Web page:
I have just arrived in Bonn, Germany to attend the 23rd Conference of Parties (COP23) under the United Nations Framework Convention on Climate Change (UNFCCC) being held here for the next two weeks. The annual COP takes place in November or December each year and is hosted by a country in a different continent each time.
The recent succession of hurricanes in the Caribbean and floods in South Asia have taken the world over the tipping point in acknowledging that human induced climate change is not only real but is happening already.
Of course there are still some deniers like US President Donald Trump and his environment chief Pruitt, but they lack credibility.
In the past week, there have been devastating floods in Houston, Texas in the United States of America as well as in Nepal, India and Bangladesh, not to mention China as well.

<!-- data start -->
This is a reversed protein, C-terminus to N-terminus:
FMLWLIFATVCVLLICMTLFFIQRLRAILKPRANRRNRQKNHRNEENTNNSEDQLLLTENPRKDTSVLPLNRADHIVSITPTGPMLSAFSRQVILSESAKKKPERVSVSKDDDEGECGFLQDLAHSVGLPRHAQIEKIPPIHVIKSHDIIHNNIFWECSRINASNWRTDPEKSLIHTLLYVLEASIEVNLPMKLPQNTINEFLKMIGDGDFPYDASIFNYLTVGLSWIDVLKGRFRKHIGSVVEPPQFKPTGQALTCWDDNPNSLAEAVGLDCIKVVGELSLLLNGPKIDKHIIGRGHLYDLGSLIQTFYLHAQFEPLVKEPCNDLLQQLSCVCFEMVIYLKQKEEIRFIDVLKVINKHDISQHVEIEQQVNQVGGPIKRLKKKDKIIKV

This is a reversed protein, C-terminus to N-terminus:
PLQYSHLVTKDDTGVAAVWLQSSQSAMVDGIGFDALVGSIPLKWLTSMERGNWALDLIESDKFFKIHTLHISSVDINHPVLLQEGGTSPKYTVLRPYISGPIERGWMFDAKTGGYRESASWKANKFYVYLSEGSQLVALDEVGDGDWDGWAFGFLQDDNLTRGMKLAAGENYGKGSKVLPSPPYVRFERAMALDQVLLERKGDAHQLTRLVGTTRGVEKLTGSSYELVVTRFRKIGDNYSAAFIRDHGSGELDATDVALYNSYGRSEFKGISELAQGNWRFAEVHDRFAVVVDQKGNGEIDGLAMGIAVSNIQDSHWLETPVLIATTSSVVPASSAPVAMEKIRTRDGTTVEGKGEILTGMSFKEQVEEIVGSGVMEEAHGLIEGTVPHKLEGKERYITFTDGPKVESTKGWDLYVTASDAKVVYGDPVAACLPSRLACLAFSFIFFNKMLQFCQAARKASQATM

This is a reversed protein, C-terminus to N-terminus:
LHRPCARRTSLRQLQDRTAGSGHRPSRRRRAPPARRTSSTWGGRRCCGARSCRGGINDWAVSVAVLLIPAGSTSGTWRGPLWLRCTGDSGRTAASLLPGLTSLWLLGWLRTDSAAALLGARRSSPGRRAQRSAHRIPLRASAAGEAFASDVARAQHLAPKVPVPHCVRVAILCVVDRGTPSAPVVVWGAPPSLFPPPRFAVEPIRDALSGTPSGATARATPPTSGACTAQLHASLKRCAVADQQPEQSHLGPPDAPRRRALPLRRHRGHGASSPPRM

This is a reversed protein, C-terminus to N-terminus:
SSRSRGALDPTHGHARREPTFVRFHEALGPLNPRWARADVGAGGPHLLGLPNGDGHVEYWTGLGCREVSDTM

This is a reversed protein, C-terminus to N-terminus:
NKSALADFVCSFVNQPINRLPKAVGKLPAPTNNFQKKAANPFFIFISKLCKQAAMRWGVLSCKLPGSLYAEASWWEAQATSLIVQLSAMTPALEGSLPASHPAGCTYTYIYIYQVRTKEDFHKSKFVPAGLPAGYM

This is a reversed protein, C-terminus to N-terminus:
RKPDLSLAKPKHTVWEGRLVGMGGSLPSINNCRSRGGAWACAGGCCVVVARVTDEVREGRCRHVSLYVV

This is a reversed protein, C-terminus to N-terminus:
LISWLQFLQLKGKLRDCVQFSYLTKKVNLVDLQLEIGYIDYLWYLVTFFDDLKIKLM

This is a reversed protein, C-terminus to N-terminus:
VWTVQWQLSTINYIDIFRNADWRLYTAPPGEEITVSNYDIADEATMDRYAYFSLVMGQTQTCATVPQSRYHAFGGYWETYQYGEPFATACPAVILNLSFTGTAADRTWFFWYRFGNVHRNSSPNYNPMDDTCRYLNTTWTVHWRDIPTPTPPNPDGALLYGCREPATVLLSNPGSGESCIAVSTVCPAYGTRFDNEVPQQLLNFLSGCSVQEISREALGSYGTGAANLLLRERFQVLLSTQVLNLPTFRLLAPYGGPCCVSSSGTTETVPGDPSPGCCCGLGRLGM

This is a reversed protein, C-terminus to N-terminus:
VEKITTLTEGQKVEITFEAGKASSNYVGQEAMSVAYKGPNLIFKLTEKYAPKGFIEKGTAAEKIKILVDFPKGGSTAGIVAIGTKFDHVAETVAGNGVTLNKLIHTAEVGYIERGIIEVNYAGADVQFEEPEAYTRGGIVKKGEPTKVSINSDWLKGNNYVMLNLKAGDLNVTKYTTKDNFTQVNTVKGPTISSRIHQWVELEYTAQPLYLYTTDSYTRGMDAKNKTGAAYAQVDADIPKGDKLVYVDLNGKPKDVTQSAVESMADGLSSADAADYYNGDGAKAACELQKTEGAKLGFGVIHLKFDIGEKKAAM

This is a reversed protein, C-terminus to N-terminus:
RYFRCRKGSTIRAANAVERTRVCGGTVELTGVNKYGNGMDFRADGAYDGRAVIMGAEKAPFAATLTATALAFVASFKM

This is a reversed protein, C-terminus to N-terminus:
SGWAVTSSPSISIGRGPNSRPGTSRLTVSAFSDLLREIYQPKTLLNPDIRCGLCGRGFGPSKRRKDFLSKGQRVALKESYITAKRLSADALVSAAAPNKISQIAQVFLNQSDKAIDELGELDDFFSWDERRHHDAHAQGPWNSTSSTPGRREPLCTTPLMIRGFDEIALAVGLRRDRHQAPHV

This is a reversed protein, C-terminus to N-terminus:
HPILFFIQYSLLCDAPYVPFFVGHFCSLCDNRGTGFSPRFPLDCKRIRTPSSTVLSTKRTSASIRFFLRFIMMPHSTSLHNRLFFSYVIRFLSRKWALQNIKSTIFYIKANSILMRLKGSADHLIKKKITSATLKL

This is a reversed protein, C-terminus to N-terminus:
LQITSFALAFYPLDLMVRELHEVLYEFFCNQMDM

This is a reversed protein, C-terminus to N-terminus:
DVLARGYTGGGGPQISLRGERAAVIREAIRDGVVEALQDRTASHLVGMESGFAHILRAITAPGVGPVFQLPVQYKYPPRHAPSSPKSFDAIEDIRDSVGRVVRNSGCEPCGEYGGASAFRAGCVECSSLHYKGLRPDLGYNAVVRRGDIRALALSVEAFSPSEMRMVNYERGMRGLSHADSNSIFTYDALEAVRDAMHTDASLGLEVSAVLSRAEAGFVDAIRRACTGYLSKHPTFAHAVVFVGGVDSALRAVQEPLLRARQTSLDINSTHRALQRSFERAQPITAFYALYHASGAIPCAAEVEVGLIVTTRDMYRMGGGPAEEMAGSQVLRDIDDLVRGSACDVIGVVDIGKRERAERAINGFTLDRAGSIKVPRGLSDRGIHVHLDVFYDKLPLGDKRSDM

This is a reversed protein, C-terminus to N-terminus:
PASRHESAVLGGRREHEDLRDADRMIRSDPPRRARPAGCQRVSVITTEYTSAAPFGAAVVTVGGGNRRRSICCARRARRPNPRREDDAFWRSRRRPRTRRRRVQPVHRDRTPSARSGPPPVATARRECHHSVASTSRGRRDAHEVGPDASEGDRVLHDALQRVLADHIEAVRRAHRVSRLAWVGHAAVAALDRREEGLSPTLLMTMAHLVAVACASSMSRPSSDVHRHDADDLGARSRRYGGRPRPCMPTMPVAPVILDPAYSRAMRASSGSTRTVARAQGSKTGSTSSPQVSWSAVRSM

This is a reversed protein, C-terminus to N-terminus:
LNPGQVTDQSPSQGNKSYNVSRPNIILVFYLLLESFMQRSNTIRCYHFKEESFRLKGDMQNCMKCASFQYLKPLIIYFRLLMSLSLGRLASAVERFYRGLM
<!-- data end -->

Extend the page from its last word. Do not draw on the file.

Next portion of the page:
Although these events occurred in very different parts of the planet and each had somewhat unique causes and circumstances, nevertheless, their severity can now credibly be linked to human induced climate change that has already raised global mean atmospheric temperatures above one degree Centigrade since pre-industrial times.
I am writing this from Colombo, Sri Lanka where I have been attending the Fifth Asia Pacific Adaptation forum here with over 800 participants from over fifty countries in Asia and the Pacific, including senior officials from governments, academics and researchers, civil society, media and UN agencies and development founders, private sector, and students and children came together over three days to share knowledge and experiences of planning and implementing adaptation activities in their respective countries and sectors.
After tense negotiations at the United Nations Climate Change Conference in Paris in December, the world finally has a deal that, although not perfect, for the first time allows us to be optimistic that we will decelerate the pace of climate change.